FOSTA, the Fight Online Sex Trafficking Act, may have originally began with it’s heart in the right place. I don’t think it’s far-fetched to say that we, as non-trafficked individuals, find it appalling and abhorrent that anyone would coerce anyone else into selling services they don’t want to sell. #nayfosta
We can all agree that people who are working in this industry against their own wills should be helped. They should be aided. And perhaps in conversations prior to the actual legislation finalization, this is what those lawmakers intended. #nayfosta
However, due to the vague language of FOSTA, there are very real and very dangerous impacts that those of us working of our own volition are dealing with. Those of us who rely and depend on this work to feed ourselves, house our families, pay our bills, and live life as best we can under capitalism. For those of us who make a willing living via sex work, FOSTA has been devastating. It’s made access to advertising platforms a nightmare, sent people who were safely working indoors back to the streets, and forced sex workers to make decisions that shouldn’t have to be made.
Sex work is real work. Sex work is a profession. Sex work can even, for some, be a calling.
What I’m asking here is no small feat. It will require work and effort on a part of the entire sex work community, both clients and providers alike. It will take work, but if we do this correctly, we have the potential to change the way we engage with one another online forever. This is not a catch-all solution; no solution is. But what this solution provides is the democratization of tech knowledge and search engine optimization theories that are accessible to other businesses and folks with know-how, and even accessible to us via social media.
You hashtag Twitter, Instagram, and Tumblr. Now it’s time to hashtag your website.
#NayFOSTA is a unique hashtag that no one has used yet. It’s not cataloged by any search engine, but it could be. Search engines catalog hashtags and return results on them for search queries.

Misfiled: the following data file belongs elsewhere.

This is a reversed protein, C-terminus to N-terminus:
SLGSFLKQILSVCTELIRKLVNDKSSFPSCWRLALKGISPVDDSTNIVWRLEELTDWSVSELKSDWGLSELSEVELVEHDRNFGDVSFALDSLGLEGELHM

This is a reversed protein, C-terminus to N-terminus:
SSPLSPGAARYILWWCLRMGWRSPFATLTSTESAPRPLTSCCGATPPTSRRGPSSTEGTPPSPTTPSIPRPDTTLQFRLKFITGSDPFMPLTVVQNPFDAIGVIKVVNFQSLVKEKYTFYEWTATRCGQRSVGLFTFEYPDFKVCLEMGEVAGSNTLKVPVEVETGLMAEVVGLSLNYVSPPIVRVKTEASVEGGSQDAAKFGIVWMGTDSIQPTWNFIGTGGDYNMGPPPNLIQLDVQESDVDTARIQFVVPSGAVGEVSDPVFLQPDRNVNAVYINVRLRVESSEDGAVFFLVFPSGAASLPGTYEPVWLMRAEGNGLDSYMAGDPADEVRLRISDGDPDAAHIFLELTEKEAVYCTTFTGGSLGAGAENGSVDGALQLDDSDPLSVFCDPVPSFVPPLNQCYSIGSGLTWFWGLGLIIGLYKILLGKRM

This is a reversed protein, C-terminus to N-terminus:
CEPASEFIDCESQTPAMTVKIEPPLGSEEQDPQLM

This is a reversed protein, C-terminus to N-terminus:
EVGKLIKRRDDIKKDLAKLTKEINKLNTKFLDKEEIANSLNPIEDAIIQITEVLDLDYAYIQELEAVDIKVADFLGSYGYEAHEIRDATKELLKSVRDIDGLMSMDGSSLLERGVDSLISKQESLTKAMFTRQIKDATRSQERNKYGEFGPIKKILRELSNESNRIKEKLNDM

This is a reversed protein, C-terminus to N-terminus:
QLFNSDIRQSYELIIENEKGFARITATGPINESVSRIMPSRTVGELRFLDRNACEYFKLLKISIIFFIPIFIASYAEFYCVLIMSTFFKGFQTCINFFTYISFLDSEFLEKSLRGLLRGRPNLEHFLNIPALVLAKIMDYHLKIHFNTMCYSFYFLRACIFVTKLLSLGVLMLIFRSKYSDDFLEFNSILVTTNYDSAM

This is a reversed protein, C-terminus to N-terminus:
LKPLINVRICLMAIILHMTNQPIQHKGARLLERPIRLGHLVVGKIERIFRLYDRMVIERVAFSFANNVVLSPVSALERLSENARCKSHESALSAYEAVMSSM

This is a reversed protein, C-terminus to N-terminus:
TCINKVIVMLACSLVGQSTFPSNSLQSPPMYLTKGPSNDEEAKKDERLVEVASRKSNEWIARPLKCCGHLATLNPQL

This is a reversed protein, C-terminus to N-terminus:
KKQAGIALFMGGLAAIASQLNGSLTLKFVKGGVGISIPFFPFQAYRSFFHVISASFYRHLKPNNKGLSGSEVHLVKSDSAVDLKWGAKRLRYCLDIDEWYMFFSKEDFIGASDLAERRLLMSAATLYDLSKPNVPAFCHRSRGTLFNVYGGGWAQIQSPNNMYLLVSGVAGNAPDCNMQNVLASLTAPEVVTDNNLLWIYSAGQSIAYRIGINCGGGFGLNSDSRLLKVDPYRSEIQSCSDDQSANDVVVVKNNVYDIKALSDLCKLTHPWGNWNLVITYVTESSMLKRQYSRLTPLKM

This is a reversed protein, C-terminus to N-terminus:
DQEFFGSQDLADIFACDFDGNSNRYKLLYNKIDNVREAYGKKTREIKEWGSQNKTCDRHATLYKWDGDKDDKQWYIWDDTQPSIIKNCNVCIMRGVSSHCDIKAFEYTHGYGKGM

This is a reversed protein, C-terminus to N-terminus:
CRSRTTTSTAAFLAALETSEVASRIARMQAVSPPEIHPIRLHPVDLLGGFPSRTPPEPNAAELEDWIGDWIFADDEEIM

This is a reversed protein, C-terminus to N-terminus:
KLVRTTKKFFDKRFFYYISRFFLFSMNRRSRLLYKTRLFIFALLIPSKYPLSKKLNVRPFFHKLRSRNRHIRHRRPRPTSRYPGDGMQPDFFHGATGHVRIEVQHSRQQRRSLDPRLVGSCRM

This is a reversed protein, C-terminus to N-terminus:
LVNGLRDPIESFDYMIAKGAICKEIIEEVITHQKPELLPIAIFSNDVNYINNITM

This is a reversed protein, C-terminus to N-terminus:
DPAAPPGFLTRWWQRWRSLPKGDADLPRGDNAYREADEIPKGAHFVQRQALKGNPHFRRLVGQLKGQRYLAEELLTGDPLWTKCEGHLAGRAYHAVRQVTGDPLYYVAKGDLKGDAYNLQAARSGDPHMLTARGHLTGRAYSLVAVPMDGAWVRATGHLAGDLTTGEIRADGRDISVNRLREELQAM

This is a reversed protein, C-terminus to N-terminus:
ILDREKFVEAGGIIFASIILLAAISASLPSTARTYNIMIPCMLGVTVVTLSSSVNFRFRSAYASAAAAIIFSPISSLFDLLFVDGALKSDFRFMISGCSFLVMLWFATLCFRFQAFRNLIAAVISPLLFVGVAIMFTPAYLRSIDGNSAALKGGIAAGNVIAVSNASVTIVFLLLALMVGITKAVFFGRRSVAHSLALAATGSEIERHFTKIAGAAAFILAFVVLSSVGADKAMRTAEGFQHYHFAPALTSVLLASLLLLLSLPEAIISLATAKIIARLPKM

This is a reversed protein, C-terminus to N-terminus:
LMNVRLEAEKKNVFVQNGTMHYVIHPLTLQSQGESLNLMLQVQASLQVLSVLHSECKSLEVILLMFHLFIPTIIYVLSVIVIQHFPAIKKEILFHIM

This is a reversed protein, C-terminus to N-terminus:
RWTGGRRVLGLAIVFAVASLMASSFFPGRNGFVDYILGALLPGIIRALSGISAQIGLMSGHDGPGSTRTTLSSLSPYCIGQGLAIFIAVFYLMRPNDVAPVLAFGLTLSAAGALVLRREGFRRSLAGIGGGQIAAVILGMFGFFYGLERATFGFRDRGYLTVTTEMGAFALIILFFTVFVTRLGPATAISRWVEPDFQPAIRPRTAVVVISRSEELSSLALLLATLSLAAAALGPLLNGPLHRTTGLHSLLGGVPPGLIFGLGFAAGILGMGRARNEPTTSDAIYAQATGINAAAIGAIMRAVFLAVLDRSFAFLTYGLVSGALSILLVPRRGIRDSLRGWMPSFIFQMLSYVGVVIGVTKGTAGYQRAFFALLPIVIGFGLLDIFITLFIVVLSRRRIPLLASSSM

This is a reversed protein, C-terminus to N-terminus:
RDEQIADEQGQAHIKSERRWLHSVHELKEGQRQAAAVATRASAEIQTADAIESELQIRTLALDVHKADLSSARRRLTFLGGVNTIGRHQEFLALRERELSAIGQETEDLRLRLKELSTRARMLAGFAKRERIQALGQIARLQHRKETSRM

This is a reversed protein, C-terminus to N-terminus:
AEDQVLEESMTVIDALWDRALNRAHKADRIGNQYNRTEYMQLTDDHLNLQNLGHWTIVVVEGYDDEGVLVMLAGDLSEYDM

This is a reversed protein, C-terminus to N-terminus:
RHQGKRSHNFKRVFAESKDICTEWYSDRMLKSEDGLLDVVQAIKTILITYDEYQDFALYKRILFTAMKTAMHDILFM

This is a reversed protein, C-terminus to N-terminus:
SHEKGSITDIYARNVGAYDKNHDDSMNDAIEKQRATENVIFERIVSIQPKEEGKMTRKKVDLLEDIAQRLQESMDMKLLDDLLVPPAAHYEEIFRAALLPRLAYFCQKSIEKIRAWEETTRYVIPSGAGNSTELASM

We need to implement this system as a way to be seen. We can show that we support sex work as real work, as a real choice. FOSTA states that there’s no difference between someone working in the sex trade of their own volition, and one who’s trafficked. We know better. People need to work, and this work would be made easier if we could facilitate easy connections between clients and providers.
I’m asking you all to start hashtagging your websites with #NayFOSTA, preferably within a blog post. There will be other methodologies to do this too, mainly through website code and metadata, the systems of which I’ll explain as time goes on. By hashtagging your websites with #NayFOSTA, what you’re doing is including your website to be cataloged, by Google, for that hashtag.
If every escort in the world with a free or paid website did this, Google would become the biggest escort directory in the world. It would bypass advertising platforms. It would bypass any kind of advertising middle-man, and any website, be it free or paid, could utilize this hashtag.
Incorporating #NayFOSTA with other descriptor hashtags like #Chicago, #BBW, #Blonde, etcetera, would allow clients to further refine their searches and more easily find what they’re looking for.
This little bit of backend work, which I’m going to lead you through, will solve the main issue of what could have been a solid piece of legislation. #NayFOSTA will simultaneously support the anti-trafficking sentiments of the legislation, identify us as non-trafficked workers engaging in the market of our own volition, and make it so our clients can do the same.
I hope that you’ll join me in creating the movement for undertaking.